This article examines the need for these special statutes. Part II analyzes sociological and medical information related to child homicide in the United States. Part III considers case law, highlighting difficulties of trial judges, juries, and appellate courts relying on circumstantial evidence to establish intent in child homicide cases. Part IV examines current child homicide statutes in the United States. Part V presents model child homicide statutes and recommendations.
CHILD HOMICIDE IN THE UNITED STATES
Although thorough data on child homicides(19) do not exist, the U.S. Advisory Board on Child Abuse and Neglect estimates that approximately 2,000 infants or young children a year are victims of homicide by abuse or neglect in the United States.(20) By far, children under five are at greatest risk for being killed by abuse or neglect, with homicide being the "leading cause of death related to injury in the first year of life."(21) Finkelhor reports that children under five are the victims in 92% of child abuse deaths.(22) Of these, 40% of child victims are under one year old, 18% between the age of one and two, and 13% ages two to three.(23) The official rate of homicides of children under five is 3.6 per 100,000,(24) although some experts believe the actual number to be as much as 11.6 per 100,000.(25) According to one author, homicide is the cause of death among children seven times more frequently than meningitis and twenty times more often that AIDS.(26)
Those who kill young children are nearly always caretakers or persons in a significant relationship to the child. In one of the few studies to systematically examine the relationship of the perpetrator to the victim, Starling et al. found, in reviewing the records of 127 young victims of fatal and non-fatal abusive head trauma whose abuser was identified, 94.5% were in a parent or caretaker relationship to the child.(27) Of these, 21% were babysitters, 37% fathers, 20.5% boyfriends of the victim's mother, 12.6% mothers, and 3% stepfathers.(28) The study concluded that men and babysitters are much more likely to commit these offenses than previously suspected.(29)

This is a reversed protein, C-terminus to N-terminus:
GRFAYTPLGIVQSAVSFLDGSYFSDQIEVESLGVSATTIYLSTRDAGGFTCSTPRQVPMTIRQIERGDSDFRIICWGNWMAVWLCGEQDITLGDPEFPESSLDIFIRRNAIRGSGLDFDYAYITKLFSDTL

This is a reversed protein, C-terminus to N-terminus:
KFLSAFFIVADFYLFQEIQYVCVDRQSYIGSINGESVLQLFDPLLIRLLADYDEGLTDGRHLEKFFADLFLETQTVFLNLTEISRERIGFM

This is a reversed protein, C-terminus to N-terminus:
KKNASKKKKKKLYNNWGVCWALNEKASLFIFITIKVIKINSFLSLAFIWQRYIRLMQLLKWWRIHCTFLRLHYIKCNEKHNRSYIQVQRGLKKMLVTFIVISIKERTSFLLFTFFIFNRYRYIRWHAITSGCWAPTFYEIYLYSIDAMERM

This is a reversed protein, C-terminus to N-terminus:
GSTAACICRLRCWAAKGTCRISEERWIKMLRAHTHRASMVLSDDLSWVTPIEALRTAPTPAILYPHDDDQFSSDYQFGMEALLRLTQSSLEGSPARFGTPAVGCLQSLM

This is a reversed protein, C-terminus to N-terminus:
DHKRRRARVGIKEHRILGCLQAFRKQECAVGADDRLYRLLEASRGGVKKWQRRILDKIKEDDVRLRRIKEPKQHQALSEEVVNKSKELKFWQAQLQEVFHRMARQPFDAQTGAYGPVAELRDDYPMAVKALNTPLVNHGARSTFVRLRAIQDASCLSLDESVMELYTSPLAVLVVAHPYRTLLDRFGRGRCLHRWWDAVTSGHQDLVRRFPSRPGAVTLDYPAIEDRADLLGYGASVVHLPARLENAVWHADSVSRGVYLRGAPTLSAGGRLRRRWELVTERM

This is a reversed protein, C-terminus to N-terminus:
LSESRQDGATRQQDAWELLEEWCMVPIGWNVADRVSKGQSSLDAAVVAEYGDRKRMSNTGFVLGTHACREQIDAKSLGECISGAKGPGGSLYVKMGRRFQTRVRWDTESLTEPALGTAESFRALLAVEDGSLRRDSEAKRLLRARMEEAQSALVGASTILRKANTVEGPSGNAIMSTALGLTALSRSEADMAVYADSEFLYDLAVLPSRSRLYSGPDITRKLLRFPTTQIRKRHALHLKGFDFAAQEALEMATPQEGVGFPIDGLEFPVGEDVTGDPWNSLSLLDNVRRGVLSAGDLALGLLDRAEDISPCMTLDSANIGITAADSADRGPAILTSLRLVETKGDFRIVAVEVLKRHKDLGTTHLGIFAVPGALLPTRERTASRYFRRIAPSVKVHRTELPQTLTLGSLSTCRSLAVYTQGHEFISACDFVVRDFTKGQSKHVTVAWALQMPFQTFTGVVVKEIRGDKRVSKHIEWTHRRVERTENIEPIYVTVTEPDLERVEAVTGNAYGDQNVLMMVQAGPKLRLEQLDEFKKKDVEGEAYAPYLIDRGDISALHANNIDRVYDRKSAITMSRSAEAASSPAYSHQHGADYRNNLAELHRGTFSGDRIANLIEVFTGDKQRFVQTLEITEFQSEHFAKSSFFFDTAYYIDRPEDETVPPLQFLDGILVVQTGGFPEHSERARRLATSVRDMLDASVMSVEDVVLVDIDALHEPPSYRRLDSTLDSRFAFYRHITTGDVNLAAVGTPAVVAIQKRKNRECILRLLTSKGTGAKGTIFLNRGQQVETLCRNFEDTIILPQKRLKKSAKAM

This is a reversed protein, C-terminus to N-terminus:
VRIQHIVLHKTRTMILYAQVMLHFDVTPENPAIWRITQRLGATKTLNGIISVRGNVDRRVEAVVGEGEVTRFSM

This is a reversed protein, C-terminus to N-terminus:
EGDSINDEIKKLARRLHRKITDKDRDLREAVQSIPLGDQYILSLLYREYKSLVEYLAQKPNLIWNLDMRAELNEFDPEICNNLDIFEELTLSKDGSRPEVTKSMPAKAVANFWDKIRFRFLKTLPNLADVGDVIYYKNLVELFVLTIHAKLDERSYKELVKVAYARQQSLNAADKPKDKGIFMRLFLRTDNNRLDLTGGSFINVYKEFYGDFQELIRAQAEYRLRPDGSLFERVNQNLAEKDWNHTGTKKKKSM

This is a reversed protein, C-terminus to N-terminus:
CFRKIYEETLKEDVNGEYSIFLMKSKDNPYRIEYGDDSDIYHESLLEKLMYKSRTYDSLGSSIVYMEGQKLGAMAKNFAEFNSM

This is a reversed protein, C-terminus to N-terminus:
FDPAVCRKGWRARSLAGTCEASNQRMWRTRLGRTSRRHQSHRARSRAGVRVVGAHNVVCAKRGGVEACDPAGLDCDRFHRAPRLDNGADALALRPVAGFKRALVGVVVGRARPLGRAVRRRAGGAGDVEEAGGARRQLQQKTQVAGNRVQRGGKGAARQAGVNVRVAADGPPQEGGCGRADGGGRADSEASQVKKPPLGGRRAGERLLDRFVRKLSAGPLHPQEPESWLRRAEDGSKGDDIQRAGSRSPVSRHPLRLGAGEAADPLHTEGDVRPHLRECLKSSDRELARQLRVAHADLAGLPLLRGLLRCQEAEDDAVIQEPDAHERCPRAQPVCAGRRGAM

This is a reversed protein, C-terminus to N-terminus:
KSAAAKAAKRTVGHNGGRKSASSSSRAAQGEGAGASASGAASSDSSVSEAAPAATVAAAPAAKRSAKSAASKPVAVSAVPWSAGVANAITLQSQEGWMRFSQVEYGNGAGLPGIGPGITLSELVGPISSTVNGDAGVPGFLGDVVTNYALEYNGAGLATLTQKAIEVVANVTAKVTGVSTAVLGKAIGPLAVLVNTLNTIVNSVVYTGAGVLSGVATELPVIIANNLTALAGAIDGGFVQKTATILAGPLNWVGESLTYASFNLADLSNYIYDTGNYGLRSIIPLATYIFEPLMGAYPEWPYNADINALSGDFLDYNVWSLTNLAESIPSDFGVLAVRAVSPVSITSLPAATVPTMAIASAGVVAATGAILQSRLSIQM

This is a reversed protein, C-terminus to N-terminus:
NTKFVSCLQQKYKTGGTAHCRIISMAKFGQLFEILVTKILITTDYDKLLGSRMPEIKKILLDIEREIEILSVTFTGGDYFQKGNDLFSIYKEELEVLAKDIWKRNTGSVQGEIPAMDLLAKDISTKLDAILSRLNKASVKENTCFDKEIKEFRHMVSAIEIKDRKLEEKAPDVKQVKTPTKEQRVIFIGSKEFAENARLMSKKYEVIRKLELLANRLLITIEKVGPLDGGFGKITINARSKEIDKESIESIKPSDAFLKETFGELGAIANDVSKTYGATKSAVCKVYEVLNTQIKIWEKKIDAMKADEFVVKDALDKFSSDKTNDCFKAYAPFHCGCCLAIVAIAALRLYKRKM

The homicide of infants and young children is infrequently accomplished with the use of firearms, knives, or other weapons commonly classified as dangerous.(30) Rather, very young children are killed at the hands of their caretakers. Although the most common cause of death in children under five years of age is beating,(31) the very youngest victims are more likely to be suffocated, violently shaken, or thrown.(32) These causes of death are discussed below.
SHAKEN BABY SYNDROME
In recent years the existence of shaken baby syndrome has gained heightened public awareness due in part to highly publicized criminal cases and to intensive public information campaigns.(33) In general, shaken baby syndrome describes injuries of infants and young children resulting from a violent shaking inflicted by an adult. As defined by one pathologist, shaken baby syndrome is "the result of a violent shaking force that causes a whiplash acceleration-deceleration motion of the relatively unstable infant's head "upon its neck."(34) Based on comparisons to accidental injuries and statements made by numerous abusers,(35) medical literature describes the mechanism of shaken baby syndrome as an adult who holds a child by the rib cage or shoulders and severely shakes the child forward and back for a period ranging from five to twenty seconds and may involve as many as forty to fifty violent shakes.(36) Victims of violent shaking are usually under two years old, although they may be older depending on the relative sizes of the child and the adult.(37)
During the shaking, the child's head swings forward until the chin strikes the child's chest and then swings back until the back of the head strikes the child's back. Due to an infant's relatively large head and weak neck muscles, the head moves in a violent "whiplash" fashion.(38) The resulting trauma to the brain and accompanying lack of oxygen to brain cells causes the brain to swell and to increase the pressure within the skull.(39) If not relieved, the swelling will kill the child.(40) Victims who survive a violent shaking often lose their sight or suffer permanent brain damage.(41)
The motion of the child's brain rotating violently within the skull also causes tiny veins to tear and bleed in the compartments between the brain and its coverings.(42) This bleeding results in a subdural hematoma or subarachnoid hemorrhage (or both).(43) The bleeding is a marker that severe force has been used, but is not itself the most serious injury; the life-threatening injury is the direct damage to the brain itself.(44)
Rather than solely shaking an infant, abusers often throw or slam a child onto a floor, against a wall, or into another firm surface, resulting in...
Responding to child homicide: a statutory proposal.
|Author:||Phipps, Charles A.|
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COPYRIGHT GALE, Cengage Learning. All rights reserved.
COPYRIGHT GALE, Cengage Learning. All rights reserved.